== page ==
My brother Mike is a "sweet guy" but he doesn't get the money that his ruder colleagues command. Whenever I have problems at work, I give him a call. I can count on him to listen with sympathy and come up with a strategy that wouldn't make others mad. His wife brags that Mike never says something mean about anybody.
"Nice guys finish last" is the derisive slogan applied to people like Mike. The phrase comes from baseball manager Lee Durocher, who was referring to an opposing team, the New York Giants. "Take a look at them," Durocher supposedly said (he disputes it). "They're all nice guys but they'll finish last. Nice guys. Finish last."
Less agreeable people do make higher incomes, found researchers Timothy Judge, Beth Livingston and Charlice Hurst in research just published in the Journal of Personality and Social Psychology ("Do Nice Guys -- and Gals -- Really Finish Last?") Other studies show the same pattern.
Judge and the other researchers studied 10,317 men and women, comparing those working in similar occupations with similar status and responsibility.
Those men who described themselves as "nice" -- altruistic, modest, forgiving, friendly and kind -- earned less, more than $12,000 a year less, than their colleagues. Nice women also earned less, though the difference for women is smaller -- about $1,000 -- and does not quite reach statistical significance
Why do nice guys earn less? The nice guys more often said that pay isn't as important to them as other features of the job, such as good social relationships.
Others have more critical views. Nice guys aren't apt to be as good at negotiating salary, researchers have found. Nice guys are more apt to be passive and seem less masculine.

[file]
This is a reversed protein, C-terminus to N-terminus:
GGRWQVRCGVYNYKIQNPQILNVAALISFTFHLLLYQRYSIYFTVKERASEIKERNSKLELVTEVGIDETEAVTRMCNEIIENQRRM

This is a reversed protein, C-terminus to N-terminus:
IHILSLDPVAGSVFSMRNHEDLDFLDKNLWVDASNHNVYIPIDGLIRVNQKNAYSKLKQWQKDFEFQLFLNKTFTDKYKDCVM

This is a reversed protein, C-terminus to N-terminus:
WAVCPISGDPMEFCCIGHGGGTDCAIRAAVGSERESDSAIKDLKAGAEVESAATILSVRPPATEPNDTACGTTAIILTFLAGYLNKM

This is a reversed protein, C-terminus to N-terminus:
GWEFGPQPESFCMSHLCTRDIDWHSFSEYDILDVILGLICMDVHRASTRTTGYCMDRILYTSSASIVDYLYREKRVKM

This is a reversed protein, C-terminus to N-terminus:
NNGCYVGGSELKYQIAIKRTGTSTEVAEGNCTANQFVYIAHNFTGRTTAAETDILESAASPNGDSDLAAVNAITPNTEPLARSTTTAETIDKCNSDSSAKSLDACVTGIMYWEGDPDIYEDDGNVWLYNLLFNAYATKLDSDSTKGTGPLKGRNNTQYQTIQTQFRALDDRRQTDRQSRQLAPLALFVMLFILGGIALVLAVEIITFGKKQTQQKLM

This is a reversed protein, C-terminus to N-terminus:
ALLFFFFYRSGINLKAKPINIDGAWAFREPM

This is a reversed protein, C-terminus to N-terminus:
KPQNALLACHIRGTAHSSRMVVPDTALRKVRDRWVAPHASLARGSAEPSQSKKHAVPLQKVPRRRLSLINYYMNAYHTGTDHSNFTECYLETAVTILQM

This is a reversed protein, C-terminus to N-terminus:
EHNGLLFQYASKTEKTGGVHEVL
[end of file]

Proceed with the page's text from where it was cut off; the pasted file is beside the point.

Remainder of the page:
"You have to be more aggressive," my father constantly admonished my brother Mike, a genuinely nice guy.
When it comes to well-being, not income, my brother may have it right. Agreeable men score higher in satisfaction with life, the researchers found. They have more friends, are more involved in the community and suffer less stress than their hard-charging, disagreeable counterparts.
"Nice people finish last only when it comes to money," said one person commenting on this study on the Internet.
"The really nice people I know of are the ones who believe that there are different way to measure success that have nothing to do with money or promotions.
"The nicest guy I ever worked with had the biggest retirement send-off I saw in the nearly 30 years I worked at the company. He's been gone more than 15 years now and everyone who worked with him still remembers him fondly.
"As for one of the most successful people I worked with in terms of promotions and money, he retired as a company VP and the announcement of his retirement was the only time in my life I've ever seen grown people spontaneously start singing, 'Ding, Dong, the Witch is Gone.' He wasn't missed."
People who are rude do gain more power, according to other research, which just appeared in the journal Social Psychological and Personality Science. In a series of studies, people broke rules, like taking coffee from another person's can, violated basic rules of bookkeeping, dropped their cigarette ashes on the floor or put their feet on the table. Rule-breakers were seen as more powerful than those who followed the rules.
Nice guys get less money and power. That's the discouraging message of this research. But there's an upside. When it comes to satisfaction with their lives and other people liking them, nice guys finish first.
Judith Kleinfeld holds a doctorate from Harvard and is professor emeritus of psychology at the University of Alaska Fairbanks.